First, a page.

Grizzly Bear’s Ready, Able: A Hauntingly Surreal Mix of Sadness and Otherworldly Beauty

Grizzly Bear’s Ready, Able: A Haunting Surreal Mix of Sadness and Otherworldly Beauty

Grizzly Bear’s Veckatimst has given birth to another aesthetically appealing video.  Artist Allison Schulnik has created a mesmerizing smeary rainbow-dripped claymation landscape for Ready, Able.  It’s a hauntingly surreal mix of sadness, repulsion and a kind of otherworldly beauty.  Why is that one blob thing melting?  Why are those faces turning inside out?  And why do I get so depressed watching all of it?

Grizzly Bear’s Ready, Able: A Haunting Surreal Mix of Sadness and Otherworldly Beauty

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Two Weeks: A Battle Cry to Keep a Relationship Together

Two Weeks: A Battle Cry to  Keep a Relationship Together

Two Weeks is a wonderfully imaginative, acclaimed animated short film created by Gabe Askew, set to the music of Grizzly Bear’s Two Weeks. Describing the animated short, Askew says that he chose the song Two Weeks by his favorite indie band Grizzly Bear because it inspired him.  Even though the video is about two men, he connected the lyrics to his own relationship with his wife.  Askew described his short film as, “The story of a relationship where one person is uncertain of the others loyalty.  You get sucked up into the daily grind and forget to tell the one you love how you feel.  They get insecure and worry that you aren’t committed.  And the line ‘I told you I would stay’ is like a battle cry for fighting to keep your relationship together when it seems to be on the brink.”

Two Weeks: A Battle Cry to Keep a Relationship Together

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Grizzly Bear: Friends with a Bond of Care and Devotion

Grizzly Bear: Friends with a Bond of Care and Devotion

Grizzly Bear is a group of four forward-looking musicians, whose friendship reveals much more than just a willingness to share center stage with like-minded sidekicks. Their newest EP, Friends, shows evidence of a musical maturation that reveals a strengthening artistic bond between the four forward-looking musicians who, as their recent musical works make easy to forget, found each other just three years ago.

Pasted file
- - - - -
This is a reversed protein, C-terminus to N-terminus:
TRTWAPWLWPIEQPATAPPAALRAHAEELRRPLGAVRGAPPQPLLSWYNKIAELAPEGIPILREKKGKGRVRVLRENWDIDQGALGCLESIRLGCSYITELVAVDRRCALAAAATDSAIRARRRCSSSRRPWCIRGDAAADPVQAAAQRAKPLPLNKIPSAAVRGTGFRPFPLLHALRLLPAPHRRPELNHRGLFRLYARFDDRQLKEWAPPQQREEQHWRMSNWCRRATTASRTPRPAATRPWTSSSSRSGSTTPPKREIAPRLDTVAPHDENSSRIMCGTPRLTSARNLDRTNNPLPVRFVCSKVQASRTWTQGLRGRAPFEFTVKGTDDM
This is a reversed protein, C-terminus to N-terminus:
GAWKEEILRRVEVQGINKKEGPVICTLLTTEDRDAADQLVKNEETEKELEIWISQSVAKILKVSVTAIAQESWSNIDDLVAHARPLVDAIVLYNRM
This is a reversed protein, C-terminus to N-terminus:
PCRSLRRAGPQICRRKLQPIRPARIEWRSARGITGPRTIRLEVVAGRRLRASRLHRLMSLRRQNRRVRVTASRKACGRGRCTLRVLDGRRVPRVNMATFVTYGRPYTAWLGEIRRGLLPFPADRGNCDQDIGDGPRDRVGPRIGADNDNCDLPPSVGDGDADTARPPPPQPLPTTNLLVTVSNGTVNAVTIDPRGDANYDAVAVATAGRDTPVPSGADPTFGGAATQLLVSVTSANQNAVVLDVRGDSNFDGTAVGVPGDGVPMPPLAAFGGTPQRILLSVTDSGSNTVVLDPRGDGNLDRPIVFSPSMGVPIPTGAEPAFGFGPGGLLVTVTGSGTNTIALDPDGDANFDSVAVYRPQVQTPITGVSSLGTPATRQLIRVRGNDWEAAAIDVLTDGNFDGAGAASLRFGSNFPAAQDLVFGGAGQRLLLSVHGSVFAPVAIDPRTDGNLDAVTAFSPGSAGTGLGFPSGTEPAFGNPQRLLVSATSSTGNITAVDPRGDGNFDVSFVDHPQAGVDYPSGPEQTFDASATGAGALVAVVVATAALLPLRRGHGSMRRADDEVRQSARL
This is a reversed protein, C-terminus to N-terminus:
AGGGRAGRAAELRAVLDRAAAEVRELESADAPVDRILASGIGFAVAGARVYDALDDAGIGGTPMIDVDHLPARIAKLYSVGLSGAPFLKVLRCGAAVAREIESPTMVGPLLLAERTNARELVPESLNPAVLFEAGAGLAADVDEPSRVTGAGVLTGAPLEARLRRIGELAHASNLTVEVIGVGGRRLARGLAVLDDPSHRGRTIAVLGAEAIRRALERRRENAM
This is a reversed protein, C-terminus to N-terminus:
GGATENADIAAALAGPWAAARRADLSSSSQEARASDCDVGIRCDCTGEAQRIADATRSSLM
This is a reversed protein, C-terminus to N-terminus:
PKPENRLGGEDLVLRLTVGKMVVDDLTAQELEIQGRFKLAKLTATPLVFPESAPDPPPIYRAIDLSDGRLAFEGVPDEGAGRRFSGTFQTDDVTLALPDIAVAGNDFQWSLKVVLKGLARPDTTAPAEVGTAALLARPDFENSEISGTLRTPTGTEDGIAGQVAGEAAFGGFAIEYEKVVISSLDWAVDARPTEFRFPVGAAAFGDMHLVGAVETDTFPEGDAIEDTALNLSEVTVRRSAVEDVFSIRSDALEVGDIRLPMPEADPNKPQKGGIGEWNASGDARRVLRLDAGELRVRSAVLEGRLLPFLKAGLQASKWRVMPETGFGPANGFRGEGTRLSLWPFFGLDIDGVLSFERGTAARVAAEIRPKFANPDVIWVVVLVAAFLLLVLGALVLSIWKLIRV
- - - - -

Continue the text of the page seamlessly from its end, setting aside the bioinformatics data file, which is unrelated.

With appearances now ranging from frequent appearances in small East Village clubs, to national tours and performances throughout Europe, and even a recent critically acclaimed concert in Los Angeles with the Los Angeles Philharmonic, critics have said that Grizzly Bear’s music reveals an extraordinary leap forward in conviction and virtuosity that is practically unheard of. Their response to such acclaim might perhaps be best captured by the title of a song that Grizzly Bear’s Ed Droste helped contribute to an album produced as a tribute to Björk: Possibly Maybe. Grizzly Bear remains playfully modest.

Grizzly Bear: While You Wait for the Others

Grizzly Bear: Two Weeks (From Friend)

Readers can access earlier articles that I’ve written about Grizzly Bear ( along other with music videos) here and here.

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Echoes of the Montmarte: Grizzly Bear in Paris

The Parisian Left Bank: Montmarte

Home-recorded songs can feel incomplete, while also being as tantalizingly indicative as the sketches before a painting. However, the outlines, though interesting in their own respect, often are not as satisfying as the finished version. Grizzly Bear, originally from Brooklyn, however, have approached song writing as a craft to master from their very first album, Horn of Plenty onwards. With their sense of lo-fi connoisseurship, the music is sweet, and magically haunting melodies are their mainstay. Grizzly Bear always craft their songs from start to finish, with meticulous instrumentation and arrangements as their specialty.

Grizzly Bear: Shift (in a Paris Bathroom)

Grizzly Bear: Plans

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